In the courtroom, the clerk read the verdicts and then "polled the jurors," asking each if this was his personal verdict as well as the verdict of the jury.  With twelve double yeses, we were dismissed from service, told to wait in our room until the judge could address us.

We were allowed to ask questions, the most interesting answer revealing that the defendant had a record of a prior conviction on the same charges.  I wondered how many break-ins he might have done without detection or successful conviction, which would add to the importance of this verdict in sparing further victims.

We each received a nifty "Certificate of Recognition" and were offered the opportunity to chat with the attorneys.  I would have loved to do so, but my husband was awaiting me.

I was impressed with the care and seriousness of the justice process, and sincerity and earnestness of my fellow jurors.  They were a collection of people of all ages, most taking time from full-time, higher-level occupations, and seemingly well-educated.

When you look at the newspaper (my diversion during several recesses) the contrast between the treatment of citizens in the United States and other countries is stark. We are indeed fortunate to live in this greatest nation on God's green earth--and our justice system is perhaps the basis of its integrity and success.

Tuesday, November 8, 2011

Same Day, Three (Conflicting!) Diets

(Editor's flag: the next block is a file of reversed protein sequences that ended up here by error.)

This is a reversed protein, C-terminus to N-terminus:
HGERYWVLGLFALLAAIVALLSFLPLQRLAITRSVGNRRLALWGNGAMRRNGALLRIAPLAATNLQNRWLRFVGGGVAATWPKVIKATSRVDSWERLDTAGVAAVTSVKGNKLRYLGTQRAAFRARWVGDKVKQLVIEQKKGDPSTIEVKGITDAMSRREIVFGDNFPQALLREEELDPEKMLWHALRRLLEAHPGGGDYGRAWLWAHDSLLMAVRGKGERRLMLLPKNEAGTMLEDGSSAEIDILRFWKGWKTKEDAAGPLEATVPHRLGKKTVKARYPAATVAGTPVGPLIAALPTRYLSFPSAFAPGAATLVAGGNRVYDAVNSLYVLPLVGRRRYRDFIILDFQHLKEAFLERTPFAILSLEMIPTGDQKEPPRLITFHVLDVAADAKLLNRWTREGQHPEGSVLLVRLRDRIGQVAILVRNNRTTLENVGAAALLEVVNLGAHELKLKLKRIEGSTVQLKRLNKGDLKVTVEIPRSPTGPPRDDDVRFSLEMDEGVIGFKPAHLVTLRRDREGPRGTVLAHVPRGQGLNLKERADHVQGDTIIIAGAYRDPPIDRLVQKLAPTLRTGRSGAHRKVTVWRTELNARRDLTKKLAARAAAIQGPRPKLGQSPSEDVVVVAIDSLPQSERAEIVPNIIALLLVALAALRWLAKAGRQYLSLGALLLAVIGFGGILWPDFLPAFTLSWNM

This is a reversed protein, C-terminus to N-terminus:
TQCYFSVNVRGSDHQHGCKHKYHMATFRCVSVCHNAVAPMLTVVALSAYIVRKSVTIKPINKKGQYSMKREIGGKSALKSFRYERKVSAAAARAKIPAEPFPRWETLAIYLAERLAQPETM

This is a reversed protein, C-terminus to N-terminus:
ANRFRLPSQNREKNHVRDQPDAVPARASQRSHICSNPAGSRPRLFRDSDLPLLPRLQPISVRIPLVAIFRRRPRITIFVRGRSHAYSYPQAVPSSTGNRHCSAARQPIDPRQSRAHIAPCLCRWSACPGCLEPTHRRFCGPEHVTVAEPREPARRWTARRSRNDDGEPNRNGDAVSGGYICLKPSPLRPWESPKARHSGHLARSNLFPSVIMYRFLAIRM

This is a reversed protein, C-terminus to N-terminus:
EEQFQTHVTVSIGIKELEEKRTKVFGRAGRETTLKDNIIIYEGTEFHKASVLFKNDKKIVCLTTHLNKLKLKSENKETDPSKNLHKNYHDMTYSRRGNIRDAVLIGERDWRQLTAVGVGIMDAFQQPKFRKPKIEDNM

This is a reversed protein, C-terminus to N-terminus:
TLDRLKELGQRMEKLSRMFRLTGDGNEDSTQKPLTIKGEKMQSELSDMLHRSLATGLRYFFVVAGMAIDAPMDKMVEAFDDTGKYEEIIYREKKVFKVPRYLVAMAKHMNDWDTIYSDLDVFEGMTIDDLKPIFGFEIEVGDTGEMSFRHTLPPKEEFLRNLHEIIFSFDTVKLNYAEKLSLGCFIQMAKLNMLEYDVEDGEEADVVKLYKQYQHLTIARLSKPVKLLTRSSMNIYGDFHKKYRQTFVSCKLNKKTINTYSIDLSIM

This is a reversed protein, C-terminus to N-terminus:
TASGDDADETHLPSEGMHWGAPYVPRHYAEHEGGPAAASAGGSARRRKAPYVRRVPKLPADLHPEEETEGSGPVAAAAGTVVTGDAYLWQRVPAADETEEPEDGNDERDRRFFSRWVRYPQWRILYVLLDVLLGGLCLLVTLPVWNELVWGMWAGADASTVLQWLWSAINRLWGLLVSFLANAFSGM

Today the three newspapers I get decided to duke it out about what you should eat. It's not the first time--conflicting diets, each purporting to pare you or spare you, are a near-daily feature in most publications, because, well, diets sell.

The Wall Street Journal addresses its comments today to the 20% of adults with Irritable Bowel Syndrome (IBS), suffering from bloating, gas and discomfort after meals.  A diet developed by Sue Shepherd, a dietitian in Victoria, Australia, bolstered by limited research published in UK journals, admonishes against consuming Fodmaps, if you want to resolve the issue.  Fodmaps, an acronym for Fermentable Oligosaccharides, Disaccharides, Monosaccharides and Polyols, all words that must now roll off the tongue before anything else rolls on, are foods we otherwise would consider the epitome of healthful, that can nastily miss absorption in the small intestine, moving on to indelicate results in the large.

Many fruits, like pears, watermelon and apricots; veggies that are not only cruciferous but seemingly beneficial, like mushrooms and garlic; cereals and carbs of most ilk; dairy products including the yogurt we'd formerly lauded as "probiotic;" beans (of course) including soy, and sweeteners including honey, are all verboten.  The Land of Milk and Honey is now only in your dreams.